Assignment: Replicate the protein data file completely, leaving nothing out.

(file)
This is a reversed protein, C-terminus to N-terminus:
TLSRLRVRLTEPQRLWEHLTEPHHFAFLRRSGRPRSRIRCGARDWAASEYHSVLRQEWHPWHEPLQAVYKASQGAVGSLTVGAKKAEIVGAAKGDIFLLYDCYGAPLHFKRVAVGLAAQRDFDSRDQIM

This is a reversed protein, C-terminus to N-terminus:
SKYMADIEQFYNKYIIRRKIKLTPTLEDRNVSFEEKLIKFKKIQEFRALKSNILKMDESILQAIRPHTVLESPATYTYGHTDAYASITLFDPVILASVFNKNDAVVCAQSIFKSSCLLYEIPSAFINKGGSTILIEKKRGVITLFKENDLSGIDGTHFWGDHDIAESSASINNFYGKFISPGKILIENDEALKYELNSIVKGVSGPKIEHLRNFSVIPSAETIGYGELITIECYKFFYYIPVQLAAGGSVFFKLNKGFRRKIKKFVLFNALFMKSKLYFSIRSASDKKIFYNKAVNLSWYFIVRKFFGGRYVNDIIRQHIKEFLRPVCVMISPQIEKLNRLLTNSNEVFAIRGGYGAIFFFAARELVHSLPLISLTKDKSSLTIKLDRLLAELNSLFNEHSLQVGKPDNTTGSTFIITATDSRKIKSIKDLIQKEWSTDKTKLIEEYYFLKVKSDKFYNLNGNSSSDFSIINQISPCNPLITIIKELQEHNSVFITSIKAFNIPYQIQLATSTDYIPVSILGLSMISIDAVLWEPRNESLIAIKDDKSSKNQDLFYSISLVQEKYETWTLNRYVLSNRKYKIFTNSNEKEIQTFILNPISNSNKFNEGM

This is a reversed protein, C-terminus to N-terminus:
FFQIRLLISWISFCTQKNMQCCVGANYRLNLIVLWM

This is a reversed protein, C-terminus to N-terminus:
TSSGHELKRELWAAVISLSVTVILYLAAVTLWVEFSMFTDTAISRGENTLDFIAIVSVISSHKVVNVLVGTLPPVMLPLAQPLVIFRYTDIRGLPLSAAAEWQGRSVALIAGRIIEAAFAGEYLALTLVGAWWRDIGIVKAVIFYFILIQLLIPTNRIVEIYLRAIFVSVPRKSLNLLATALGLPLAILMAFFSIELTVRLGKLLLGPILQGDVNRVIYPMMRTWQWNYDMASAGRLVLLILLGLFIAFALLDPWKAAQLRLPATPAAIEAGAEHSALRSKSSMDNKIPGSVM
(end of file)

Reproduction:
This is a reversed protein, C-terminus to N-terminus:
TLSRLRVRLTEPQRLWEHLTEPHHFAFLRRSGRPRSRIRCGARDWAASEYHSVLRQEWHPWHEPLQAVYKASQGAVGSLTVGAKKAEIVGAAKGDIFLLYDCYGAPLHFKRVAVGLAAQRDFDSRDQIM

This is a reversed protein, C-terminus to N-terminus:
SKYMADIEQFYNKYIIRRKIKLTPTLEDRNVSFEEKLIKFKKIQEFRALKSNILKMDESILQAIRPHTVLESPATYTYGHTDAYASITLFDPVILASVFNKNDAVVCAQSIFKSSCLLYEIPSAFINKGGSTILIEKKRGVITLFKENDLSGIDGTHFWGDHDIAESSASINNFYGKFISPGKILIENDEALKYELNSIVKGVSGPKIEHLRNFSVIPSAETIGYGELITIECYKFFYYIPVQLAAGGSVFFKLNKGFRRKIKKFVLFNALFMKSKLYFSIRSASDKKIFYNKAVNLSWYFIVRKFFGGRYVNDIIRQHIKEFLRPVCVMISPQIEKLNRLLTNSNEVFAIRGGYGAIFFFAARELVHSLPLISLTKDKSSLTIKLDRLLAELNSLFNEHSLQVGKPDNTTGSTFIITATDSRKIKSIKDLIQKEWSTDKTKLIEEYYFLKVKSDKFYNLNGNSSSDFSIINQISPCNPLITIIKELQEHNSVFITSIKAFNIPYQIQLATSTDYIPVSILGLSMISIDAVLWEPRNESLIAIKDDKSSKNQDLFYSISLVQEKYETWTLNRYVLSNRKYKIFTNSNEKEIQTFILNPISNSNKFNEGM

This is a reversed protein, C-terminus to N-terminus:
FFQIRLLISWISFCTQKNMQCCVGANYRLNLIVLWM

This is a reversed protein, C-terminus to N-terminus:
TSSGHELKRELWAAVISLSVTVILYLAAVTLWVEFSMFTDTAISRGENTLDFIAIVSVISSHKVVNVLVGTLPPVMLPLAQPLVIFRYTDIRGLPLSAAAEWQGRSVALIAGRIIEAAFAGEYLALTLVGAWWRDIGIVKAVIFYFILIQLLIPTNRIVEIYLRAIFVSVPRKSLNLLATALGLPLAILMAFFSIELTVRLGKLLLGPILQGDVNRVIYPMMRTWQWNYDMASAGRLVLLILLGLFIAFALLDPWKAAQLRLPATPAAIEAGAEHSALRSKSSMDNKIPGSVM